Jean Guerrero wrote an opinion piece in the L.A. Times which has been widely syndicated across the web. In this essay, she points out that the current territory status is bad for Puerto Rico, and describes the two status bills currently being considered in Congress.
“The bills are the Puerto Rico Statehood Admission Act and the Puerto Rico Self-Determination Act,” Guerrero writes. “Only the latter, co-sponsored by New York Reps. Nydia Velázquez and Alexandria Ocasio-Cortez, is truly democratic.”
This is not the case.
“The self-determination bill would create a ‘status convention’ consisting of delegates elected by Puerto Ricans. The delegates would debate and define the implications of various status options — such as statehood, independence and free association (where a sovereign Puerto Rico would retain U.S. economic assistance and transfer agreed-upon authorities to the U.S., such as military defense),” she writes, “in consultation with a congressional negotiating commission. The bill would fund strong education efforts on this issue and Puerto Ricans would then vote on the options in a referendum. The results would be binding on Congress. Ocasio-Cortez says the bill is ‘status agnostic.’”
This may sound like self determination. However, the status convention would debate statehood and independence, including independence with free association. Both of these options have been being debated in Puerto Rico for decades. Unfortunately, the status convention also hopes to debate other options, including the old “enhanced commonwealth” dressed up with the new term “free association.”
Free association is a treaty between two sovereign nations, not a bold new option allowing the unconstitutional “enhanced commonwealth” to rise from its funeral pyre. The U.S. Constitution allows a territory to become a state or an independent nation. No other status is possible under the Constitution.
Gerrero also claims that the result of the status convention would be “binding on Congress.” This is not the case. The Department of Justice has already clearly said so.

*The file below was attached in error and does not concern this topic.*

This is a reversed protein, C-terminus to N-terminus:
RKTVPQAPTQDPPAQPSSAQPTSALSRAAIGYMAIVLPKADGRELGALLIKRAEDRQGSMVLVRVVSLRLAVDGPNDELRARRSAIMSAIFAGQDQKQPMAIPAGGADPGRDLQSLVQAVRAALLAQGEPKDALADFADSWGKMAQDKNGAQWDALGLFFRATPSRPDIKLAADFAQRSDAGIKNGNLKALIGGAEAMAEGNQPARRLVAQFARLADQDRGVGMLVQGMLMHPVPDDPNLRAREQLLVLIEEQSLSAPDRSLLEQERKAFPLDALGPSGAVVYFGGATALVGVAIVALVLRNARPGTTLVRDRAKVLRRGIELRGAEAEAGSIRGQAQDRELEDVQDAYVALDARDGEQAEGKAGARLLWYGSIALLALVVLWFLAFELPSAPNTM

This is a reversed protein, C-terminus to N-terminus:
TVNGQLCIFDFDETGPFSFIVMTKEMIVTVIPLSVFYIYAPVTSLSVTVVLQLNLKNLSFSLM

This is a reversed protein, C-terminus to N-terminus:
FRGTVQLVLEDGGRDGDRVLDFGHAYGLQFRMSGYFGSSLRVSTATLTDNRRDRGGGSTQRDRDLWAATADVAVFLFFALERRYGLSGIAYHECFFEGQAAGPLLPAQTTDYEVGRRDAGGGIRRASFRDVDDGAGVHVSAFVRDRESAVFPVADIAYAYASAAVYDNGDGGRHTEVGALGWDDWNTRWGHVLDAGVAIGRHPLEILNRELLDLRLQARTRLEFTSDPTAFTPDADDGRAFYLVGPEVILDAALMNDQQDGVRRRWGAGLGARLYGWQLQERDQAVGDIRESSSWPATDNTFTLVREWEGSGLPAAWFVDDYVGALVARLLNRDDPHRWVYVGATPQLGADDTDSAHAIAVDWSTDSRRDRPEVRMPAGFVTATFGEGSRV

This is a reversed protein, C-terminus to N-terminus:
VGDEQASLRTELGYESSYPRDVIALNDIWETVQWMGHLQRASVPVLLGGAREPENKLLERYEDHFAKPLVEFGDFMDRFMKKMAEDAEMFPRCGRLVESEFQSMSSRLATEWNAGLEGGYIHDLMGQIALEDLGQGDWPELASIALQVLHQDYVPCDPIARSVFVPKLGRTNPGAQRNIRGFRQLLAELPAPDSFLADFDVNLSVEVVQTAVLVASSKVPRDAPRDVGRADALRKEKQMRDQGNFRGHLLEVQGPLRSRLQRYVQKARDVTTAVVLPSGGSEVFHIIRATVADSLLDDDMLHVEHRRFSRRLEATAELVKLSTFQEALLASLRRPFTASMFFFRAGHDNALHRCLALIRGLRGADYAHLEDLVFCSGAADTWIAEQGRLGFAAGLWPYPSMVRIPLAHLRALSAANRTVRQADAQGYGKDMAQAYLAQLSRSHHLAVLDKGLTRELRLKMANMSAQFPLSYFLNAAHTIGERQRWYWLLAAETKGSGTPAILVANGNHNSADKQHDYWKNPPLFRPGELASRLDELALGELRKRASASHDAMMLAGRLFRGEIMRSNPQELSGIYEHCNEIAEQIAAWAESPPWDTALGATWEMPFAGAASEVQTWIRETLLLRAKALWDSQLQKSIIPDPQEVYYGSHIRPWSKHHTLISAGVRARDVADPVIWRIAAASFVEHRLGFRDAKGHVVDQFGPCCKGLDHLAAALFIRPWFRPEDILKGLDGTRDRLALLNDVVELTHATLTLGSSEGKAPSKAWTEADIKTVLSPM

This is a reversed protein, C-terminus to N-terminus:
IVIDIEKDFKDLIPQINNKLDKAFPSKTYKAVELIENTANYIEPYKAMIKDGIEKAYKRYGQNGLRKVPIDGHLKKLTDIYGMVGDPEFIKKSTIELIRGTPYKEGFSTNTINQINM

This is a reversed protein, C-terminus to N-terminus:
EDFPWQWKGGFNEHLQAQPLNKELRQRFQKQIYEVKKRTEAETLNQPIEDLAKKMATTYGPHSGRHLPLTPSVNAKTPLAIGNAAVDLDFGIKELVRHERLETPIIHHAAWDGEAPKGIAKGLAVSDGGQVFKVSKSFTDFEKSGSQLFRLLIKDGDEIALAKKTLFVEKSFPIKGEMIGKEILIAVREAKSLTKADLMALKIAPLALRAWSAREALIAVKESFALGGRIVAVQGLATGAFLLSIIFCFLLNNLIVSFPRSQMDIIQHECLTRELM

HR 1522, the Puerto Rico Statehood Admissions Bill, calls on Congress to offer statehood to Puerto Rico. Puerto Rico can then accept the offer or refuse it. If Puerto Rico once again chooses statehood, the bill would be self executing.
However, HR 2070 cannot require Congress to accept whatever the status convention comes up with.
Guerrero claims that the statehood bill “aims to impose a status based on a nonbinding referendum from November 2020, when about 53% of Puerto Rican voters answered ‘yes’ to the question: ‘Should Puerto Rico be immediately admitted into the Union as a state?’”
It is true that HR 1522 respects the November 2020 vote. A referendum is, by its nature, nonbinding. There is nothing sketchy about a nonbinding referendum. It was a democratically held vote under the auspices of the democratically elected government of Puerto Rico, and the majority of voters chose statehood.
The word “impose” has no business in any discussion of this option.
Guerrero references the other referenda that have taken place in Puerto Rico, but describes them as “flawed and inconclusive.” She expresses concern about voter turnout. In fact, in a democracy, the majority of voters make the decisions.
The anti-statehood factions have done their best to sow doubt and confusion about the plebiscites, but you can’t just keep holding votes until you get the results you want. In 2012, 2017, and 2020, Puerto Rico voters chose statehood. They will have another chance to vote under HR 1522, and in that case, they will be voting on the offer presented by Congress. That is self-determination.